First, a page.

Thursday, January 12, 2006

Accelerated Reader: Love it or Hate it?

Puyallup’s Director of Literacy Lori Hadley and Renaissance Learning’s Regional Implementation Specialist Jim Church presented our district’s first ever district-wide training for Accelerated Reader. This first training was designed for our 21 elementary principals, librarians, and learning specialists. The focus was on our philosophy of reading instruction and AR’s place outside of a 90 minute uninterrupted literacy block.

Accelerated Reader is a software program that helps motivate, monitor and manage student reading practice.

The students:
  1. Select a book
  2. Read it
  3. Take a quiz

If they complete their quiz with 85% accuracy they receive a certain amount of points based on the book’s length and level of difficulty.

Students are encouraged to read regularly within their Zone of Proximal Development (ZPD) although the entire library is fair game.

There’s no doubt that the idea of reading for points has caused much controversy among intelligent educators.

Kudo’s to Lori Hadley for finally providing a framework for the proper use of AR in our district.

What are your thoughts on this program?


  • Hate it. Absolutely Positively Hate It. It's a nice idea to create a program to encourage reading but that was NOT the way to do it.
    Yes, students who do not have access to libraries should have a way to obtain books in school for their own personal pleasure. One of the many problems with what A.R. has done is that they don't cover enough ground. There may seem to be a lot of books but they cover so very little in reality. When a student DOES have access to a public library, the possibility that they find an "A.R." book that they are interested in is pretty slim. Not that they would look at a "non-A.R." book anymore because they are too worried over achieving the "points" from the tests.
    Instead of encouraging reading, I have noticed in my school atleast, they are discouraging it by turning it into an assignment.
    Reading is not meant to be an assignment. It is meant to be entertainment or knowledge achieved out of one's own interest, not forced work. This is what a reading program should encourage.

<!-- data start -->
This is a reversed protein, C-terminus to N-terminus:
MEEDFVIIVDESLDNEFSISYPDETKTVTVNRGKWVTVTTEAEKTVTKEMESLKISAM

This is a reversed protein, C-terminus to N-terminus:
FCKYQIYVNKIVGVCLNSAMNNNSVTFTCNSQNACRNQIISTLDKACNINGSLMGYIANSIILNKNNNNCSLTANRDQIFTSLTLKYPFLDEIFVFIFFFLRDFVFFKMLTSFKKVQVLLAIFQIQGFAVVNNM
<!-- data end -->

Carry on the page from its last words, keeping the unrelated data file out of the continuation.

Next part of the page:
Reading in my school is becoming a stressor in many students lives due to A.R. so there is no possible way that I could ever like their system because I love reading.

    By Anonymous Anonymous, at 8:42 PM  

  • I wish it didn't exist and here's why: my child stresses over reading now when he used to enjoy it. There is no more reading for fun, only to achieve his "goal". I've read to my son every night since he was born, now my wife tells me, "Do you really think your helping him by reading to him? He needs to be reading to himself." Thanks for introducing more stress in my life. Now there is no point in him reading "Ranger Rick" or any other magazine, it won't help his goal. Why does reading have to be a competition? Don't we have enough of that already? Reading was a bond between me and my son, not it's a point of contention: "don't wait until the last few days to try and meet your goal." And when are AR teachers going to realize that not getting a reward equals punishment? I hate AR.

    By Anonymous Anonymous, at 10:27 AM  

  • 8th grade student, I hate it. I really like to read, but most of the books in our school library aren't even AR books, and the ones that are really boring. I like to buy books that interest me, and those books usually aren't very suitable for kids (dealing with sex, drugs, alcohol), but if they really want us to read, increase the library budget, you know? Don't make us sit there trying to scout out a book we have to read for days and hop we pass the test. I read an Agatha Christie book and it tested me on trivial things in the book, so I failed it and had to read another one. That's another thing. If you fail the test, you read a boring book for no purpose and wasted more of your life. I completely oppose this system. You can read if you want, and if you don't want to, then just DON'T!

    By Anonymous Anonymous, at 1:33 PM  

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